You’ve accepted a job offer and gone through the background check. Now you’ve received a pre-adverse action letter. What does pre-adverse action mean? Can you still be hired after a pre-adverse action letter, or is your job offer gone for good?
Can You Still Be Hired After A Pre Adverse Action Letter?
While you can still be hired after receiving a pre-adverse action notice, it’s not common for employers to change their stance unless the background check information is incorrect.
If you can show the information discovered during your background check is inaccurate, the employer will go ahead with the job offer.
Employers also ask candidates to explain negative information reported on the background check. After receiving additional information, the employer might change their mind and hire you.
What Does Pre-Adverse Action Mean?
Pre-adverse action is a notice sent to a candidate when the employer is considering denying employment based on disqualifying information found on a background check.
The pre-adverse action notice must be sent before adverse action is taken.
Adverse Action Meaning
In an employment context, adverse action means your job offer is being withdrawn. When an employer takes adverse action against you, they must follow a specific procedure.
- Send a pre-adverse action notice informing you adverse action is being considered.
- Give you a reasonable period to dispute inaccuracies and provide more information.
- Send an adverse action letter informing you the job offer has been withdrawn.
What Is A Pre Adverse Action Notice?
When you received your job offer, the offer was conditional on passing a background check. If you receive a pre-adverse action notice, you didn’t pass the background check.
The background check may have revealed a criminal conviction or a bad credit history. Background checks can also disqualify you if you provide false information about your identity, credentials, or employment history.
When an employer considers withdrawing an employment offer because of a negative background report, they must follow a specific process required by the Fair Credit Reporting Act (FCRA).
The FCRA regulates consumer reports and a pre-employment background check is a type of consumer report.
Under FCRA rules, you have the right to see your background report and dispute incorrect information. If the information on your report is incorrect, the employer must reconsider their decision.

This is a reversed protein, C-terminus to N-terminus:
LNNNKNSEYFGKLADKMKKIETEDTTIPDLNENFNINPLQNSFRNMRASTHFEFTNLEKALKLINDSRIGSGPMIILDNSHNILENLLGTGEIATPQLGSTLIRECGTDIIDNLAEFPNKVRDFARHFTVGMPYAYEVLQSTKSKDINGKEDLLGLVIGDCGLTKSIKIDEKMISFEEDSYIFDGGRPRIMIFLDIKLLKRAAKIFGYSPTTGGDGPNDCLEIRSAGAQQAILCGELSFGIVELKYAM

If you don’t respond to the pre-adverse action notice, the employer will send an adverse action letter, formally withdrawing their offer of employment.
How To Respond To A Pre-Adverse Action Letter
When you receive a pre-adverse action notice, you’ve got two options.
- Do nothing and definitely lose the job opportunity.
- Respond to the notice, pointing out any inaccuracies and providing context for the negative information.
If you decide to respond, check the timeframe the employer has given you.
Under FCRA rules, employers must give you reasonable time to respond to the pre-adverse action letter.
What’s a reasonable time? Federal Trade Commission guidance and court decisions suggest five days is a reasonable period, although employers may give you more time. If a response date is stated on the notice, make sure you respond by that date.
Check The Pre Adverse Action Notice Is Legal
Check the notice contains the required information. If the notice is missing any of the following information, the employer has violated your rights and broken the law.
The pre-adverse action notice should:
- Inform you the employer is considering taking adverse action based on negative information on your background report.
- Include a copy of your background report or tell you how to get a free copy of the report.
- Include A Summary Of Your Rights Under The FCRA (see the summary here)
A pre-adverse action notice missing any of these elements doesn’t meet the legal requirements. You should contact a lawyer for advice.
Check Your Background Report
Make sure the information on your background report is accurate. Consumer reporting agencies sometimes make mistakes.
- The negative information may belong to someone with the same name as you (mistaken identity).
- The information may be correct, but outside the legal reporting timeframe (this varies depending on state and federal law).
If you find incorrect or invalid information on your report, follow the instructions on the pre-adverse action notice to inform the employer and the background reporting agency.
Provide An Explanation
You’ve got nothing to lose by sending a letter of explanation.
If you’ve turned your life around after an arrest, criminal conviction, or period of financial difficulty, send the employer some proof.
This can include character references, employment references, and certificates for any education, training, or counseling you’ve completed since you got into trouble.
For negative financial information, send proof you settled the debt or are sticking to a payment plan.
Be honest about your mistakes and explain why your past won’t prevent you from doing a good job.
The employer doesn’t have to change their mind based on your explanation, but there’s always a chance they might.
You can still be hired after receiving a pre-adverse action letter if the information on your background report is incorrect or outdated. You must respond and dispute any misleading information within the stated time frame.
If the background report is accurate, the employer doesn’t have to hire you, but they might if you provide a satisfactory explanation for the negative information.
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Charles Greg is the Co-Founder, Author, & Head Developer behind RentingtoFelons.org
With a lifelong passion for humanity.